Robert Johnson (partially lost recordings of blues singer; late 1930s)
Robert Johnson is a legendary blues guitarist that helped lay many of the roots for rock music. Johnson's life is shrouded in mystery. He is rumored to have sold his soul to the devil in exchange for his skills. He was among the first of many influential musicians to die at the age of 27, being an early member of what many refer to as the "27 Club".
Johnson was recorded only twice during his lifetime. He was recorded by Don Law in 1936 after seeking him out. Johnson then disappeared for several months before returning to record in 1937. He died the next year before recording more material.
Originally, it was thought that about 29 songs, with some alternate takes, were all that was recorded. All of the tracks totaled 41 recordings. In the 60s, King of Delta Blues Singers Volumes I and II was released. They were thought to be the complete collections until 1989 when a few alternate takes were discovered in a vault. In 1990, The Complete Recordings was released and is, to this day, the most complete collection of Johnson's recordings. For years, it was thought that all of Johnson's recordings were accounted for.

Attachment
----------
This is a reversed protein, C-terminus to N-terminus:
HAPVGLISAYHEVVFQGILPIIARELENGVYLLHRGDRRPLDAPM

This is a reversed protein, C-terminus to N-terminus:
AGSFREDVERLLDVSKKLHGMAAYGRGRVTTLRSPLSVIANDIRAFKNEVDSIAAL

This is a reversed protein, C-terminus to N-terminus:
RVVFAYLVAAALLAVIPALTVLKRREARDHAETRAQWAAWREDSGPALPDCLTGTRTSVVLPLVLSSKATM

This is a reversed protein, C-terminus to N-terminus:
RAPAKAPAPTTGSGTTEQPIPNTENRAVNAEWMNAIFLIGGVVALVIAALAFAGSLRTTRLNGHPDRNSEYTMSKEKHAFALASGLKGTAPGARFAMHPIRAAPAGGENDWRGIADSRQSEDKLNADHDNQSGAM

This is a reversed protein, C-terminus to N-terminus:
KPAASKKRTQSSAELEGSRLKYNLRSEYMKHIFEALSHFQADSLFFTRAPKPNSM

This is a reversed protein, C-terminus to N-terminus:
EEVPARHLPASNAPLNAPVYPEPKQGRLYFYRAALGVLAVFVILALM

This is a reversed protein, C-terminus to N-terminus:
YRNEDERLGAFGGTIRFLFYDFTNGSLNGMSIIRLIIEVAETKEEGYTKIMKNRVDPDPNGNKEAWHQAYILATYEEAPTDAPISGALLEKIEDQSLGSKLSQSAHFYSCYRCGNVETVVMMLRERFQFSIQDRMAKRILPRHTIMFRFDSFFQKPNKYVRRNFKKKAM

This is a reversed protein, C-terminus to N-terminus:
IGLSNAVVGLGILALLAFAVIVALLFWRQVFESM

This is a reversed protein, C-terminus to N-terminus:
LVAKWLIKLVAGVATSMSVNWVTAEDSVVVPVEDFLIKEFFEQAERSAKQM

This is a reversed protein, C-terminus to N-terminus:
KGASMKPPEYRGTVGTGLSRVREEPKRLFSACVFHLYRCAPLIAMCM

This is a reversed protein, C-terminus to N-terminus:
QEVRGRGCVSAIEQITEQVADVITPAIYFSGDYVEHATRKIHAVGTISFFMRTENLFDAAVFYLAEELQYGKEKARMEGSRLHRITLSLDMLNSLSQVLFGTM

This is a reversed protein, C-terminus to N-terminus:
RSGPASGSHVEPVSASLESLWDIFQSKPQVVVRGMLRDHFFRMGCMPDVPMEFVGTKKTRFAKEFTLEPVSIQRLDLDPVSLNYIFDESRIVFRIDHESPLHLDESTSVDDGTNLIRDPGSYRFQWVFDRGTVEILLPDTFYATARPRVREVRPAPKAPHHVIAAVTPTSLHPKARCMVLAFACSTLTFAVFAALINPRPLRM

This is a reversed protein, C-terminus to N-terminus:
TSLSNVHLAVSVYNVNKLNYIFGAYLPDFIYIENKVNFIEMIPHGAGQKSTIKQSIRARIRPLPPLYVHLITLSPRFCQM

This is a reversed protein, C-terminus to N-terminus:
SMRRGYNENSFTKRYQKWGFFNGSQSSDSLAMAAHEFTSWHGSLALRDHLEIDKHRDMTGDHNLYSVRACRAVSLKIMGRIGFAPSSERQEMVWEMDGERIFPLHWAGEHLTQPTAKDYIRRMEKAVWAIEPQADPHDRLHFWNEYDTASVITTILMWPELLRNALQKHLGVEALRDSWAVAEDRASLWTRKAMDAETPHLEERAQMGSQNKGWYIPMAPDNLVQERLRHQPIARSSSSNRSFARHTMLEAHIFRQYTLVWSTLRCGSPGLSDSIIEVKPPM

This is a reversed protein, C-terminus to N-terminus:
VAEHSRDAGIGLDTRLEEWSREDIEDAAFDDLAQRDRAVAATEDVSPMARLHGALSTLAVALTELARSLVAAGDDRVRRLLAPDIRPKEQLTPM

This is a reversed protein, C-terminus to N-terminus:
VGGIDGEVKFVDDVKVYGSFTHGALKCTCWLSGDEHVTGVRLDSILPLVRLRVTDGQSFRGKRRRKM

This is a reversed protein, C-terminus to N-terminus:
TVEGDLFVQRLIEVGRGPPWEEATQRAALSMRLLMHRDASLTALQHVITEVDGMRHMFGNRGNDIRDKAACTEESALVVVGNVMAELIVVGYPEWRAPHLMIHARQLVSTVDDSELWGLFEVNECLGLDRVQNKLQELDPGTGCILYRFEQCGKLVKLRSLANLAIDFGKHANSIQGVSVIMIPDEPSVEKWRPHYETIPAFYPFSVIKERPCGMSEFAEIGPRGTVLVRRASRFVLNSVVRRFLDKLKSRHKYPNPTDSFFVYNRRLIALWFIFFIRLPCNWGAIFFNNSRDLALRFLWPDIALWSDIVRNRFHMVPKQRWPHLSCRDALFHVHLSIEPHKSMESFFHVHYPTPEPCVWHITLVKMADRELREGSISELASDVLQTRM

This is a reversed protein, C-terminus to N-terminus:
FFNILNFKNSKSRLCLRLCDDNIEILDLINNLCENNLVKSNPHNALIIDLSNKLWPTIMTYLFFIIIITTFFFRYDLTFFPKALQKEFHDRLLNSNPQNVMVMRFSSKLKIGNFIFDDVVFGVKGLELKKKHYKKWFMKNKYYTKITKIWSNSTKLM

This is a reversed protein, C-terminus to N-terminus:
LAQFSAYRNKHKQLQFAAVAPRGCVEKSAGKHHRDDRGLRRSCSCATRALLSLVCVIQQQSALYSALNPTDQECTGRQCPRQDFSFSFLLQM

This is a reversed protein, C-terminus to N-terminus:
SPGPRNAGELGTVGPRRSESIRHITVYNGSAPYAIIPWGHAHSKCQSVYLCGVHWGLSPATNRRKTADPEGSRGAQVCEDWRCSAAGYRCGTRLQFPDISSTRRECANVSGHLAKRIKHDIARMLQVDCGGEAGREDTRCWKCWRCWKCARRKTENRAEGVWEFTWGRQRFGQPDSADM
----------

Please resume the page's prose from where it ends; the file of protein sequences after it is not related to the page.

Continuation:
Tom Graves, in research for his book "Crossroads: The Life and Afterlife of Blues Legend Robert Johnson", found that paperwork done by Law accounted for 59 recordings. It is unknown what happened to the remaining 18 recordings. It's possible Law issued some of the missing tracks over the years, and this could be the only chance they have to surface if the originals are lost.
- Conforth, Bruce; Wardlow, Gayle Dean (2019). Up Jumped the Devil: The Real Life of Robert Johnson. Chicago Review Press. pp. 152–153. ISBN 978-1-64160-094-1.
- LaVere, Stephen (2011). The Centennial Collection (Box set booklet). Robert Johnson. New York City: Columbia Records. p. 21. OCLC 977691110. 88697859072-11.
- LaVere, Stephen (2011). The Centennial Collection (Box set booklet). Robert Johnson. New York City: Columbia Records. p. 22. OCLC 977691110. 88697859072-11.